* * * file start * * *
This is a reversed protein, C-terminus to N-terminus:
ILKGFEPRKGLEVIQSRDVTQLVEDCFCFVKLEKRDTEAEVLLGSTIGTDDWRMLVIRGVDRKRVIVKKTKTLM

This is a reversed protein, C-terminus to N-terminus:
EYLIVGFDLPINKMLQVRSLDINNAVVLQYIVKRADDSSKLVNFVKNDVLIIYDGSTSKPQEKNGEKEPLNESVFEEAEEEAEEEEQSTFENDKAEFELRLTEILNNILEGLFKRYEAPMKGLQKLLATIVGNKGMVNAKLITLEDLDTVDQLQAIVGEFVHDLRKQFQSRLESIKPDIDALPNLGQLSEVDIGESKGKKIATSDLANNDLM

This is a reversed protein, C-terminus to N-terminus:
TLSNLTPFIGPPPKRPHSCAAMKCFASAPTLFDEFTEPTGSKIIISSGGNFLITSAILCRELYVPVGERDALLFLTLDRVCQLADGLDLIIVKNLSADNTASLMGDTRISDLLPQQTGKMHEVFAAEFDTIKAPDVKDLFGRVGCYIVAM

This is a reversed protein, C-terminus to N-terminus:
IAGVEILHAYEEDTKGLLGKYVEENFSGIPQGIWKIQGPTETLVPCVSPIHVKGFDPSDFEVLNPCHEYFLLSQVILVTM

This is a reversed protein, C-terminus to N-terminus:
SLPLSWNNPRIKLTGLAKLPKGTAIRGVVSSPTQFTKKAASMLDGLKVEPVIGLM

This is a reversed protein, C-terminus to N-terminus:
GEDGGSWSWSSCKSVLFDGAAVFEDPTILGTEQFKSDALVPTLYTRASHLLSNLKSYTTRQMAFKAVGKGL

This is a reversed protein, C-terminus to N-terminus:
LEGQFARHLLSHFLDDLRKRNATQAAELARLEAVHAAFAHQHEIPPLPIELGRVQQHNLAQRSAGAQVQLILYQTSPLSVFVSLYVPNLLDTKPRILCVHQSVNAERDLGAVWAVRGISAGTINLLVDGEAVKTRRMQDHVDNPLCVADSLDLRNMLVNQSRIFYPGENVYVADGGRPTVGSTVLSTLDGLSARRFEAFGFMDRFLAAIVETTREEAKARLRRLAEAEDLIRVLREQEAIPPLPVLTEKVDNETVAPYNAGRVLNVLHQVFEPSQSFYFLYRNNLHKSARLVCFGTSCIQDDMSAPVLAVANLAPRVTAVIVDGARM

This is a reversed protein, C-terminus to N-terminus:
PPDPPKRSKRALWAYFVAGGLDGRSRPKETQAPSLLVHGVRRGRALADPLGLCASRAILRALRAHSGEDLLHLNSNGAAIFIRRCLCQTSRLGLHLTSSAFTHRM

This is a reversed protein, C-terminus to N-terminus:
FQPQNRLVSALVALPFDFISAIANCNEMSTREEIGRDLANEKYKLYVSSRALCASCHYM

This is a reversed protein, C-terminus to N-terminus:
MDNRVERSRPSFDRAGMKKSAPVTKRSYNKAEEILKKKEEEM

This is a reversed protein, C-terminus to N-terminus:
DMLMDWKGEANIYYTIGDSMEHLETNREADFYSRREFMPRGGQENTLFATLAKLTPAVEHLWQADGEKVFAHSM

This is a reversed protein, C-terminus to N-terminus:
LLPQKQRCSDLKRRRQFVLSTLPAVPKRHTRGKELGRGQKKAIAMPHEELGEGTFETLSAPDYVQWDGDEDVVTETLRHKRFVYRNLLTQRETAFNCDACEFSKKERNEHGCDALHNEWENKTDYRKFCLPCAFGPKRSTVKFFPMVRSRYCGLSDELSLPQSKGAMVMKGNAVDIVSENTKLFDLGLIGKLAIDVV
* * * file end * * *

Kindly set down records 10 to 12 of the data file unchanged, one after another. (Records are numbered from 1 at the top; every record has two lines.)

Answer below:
This is a reversed protein, C-terminus to N-terminus:
MDNRVERSRPSFDRAGMKKSAPVTKRSYNKAEEILKKKEEEM

This is a reversed protein, C-terminus to N-terminus:
DMLMDWKGEANIYYTIGDSMEHLETNREADFYSRREFMPRGGQENTLFATLAKLTPAVEHLWQADGEKVFAHSM

This is a reversed protein, C-terminus to N-terminus:
LLPQKQRCSDLKRRRQFVLSTLPAVPKRHTRGKELGRGQKKAIAMPHEELGEGTFETLSAPDYVQWDGDEDVVTETLRHKRFVYRNLLTQRETAFNCDACEFSKKERNEHGCDALHNEWENKTDYRKFCLPCAFGPKRSTVKFFPMVRSRYCGLSDELSLPQSKGAMVMKGNAVDIVSENTKLFDLGLIGKLAIDVV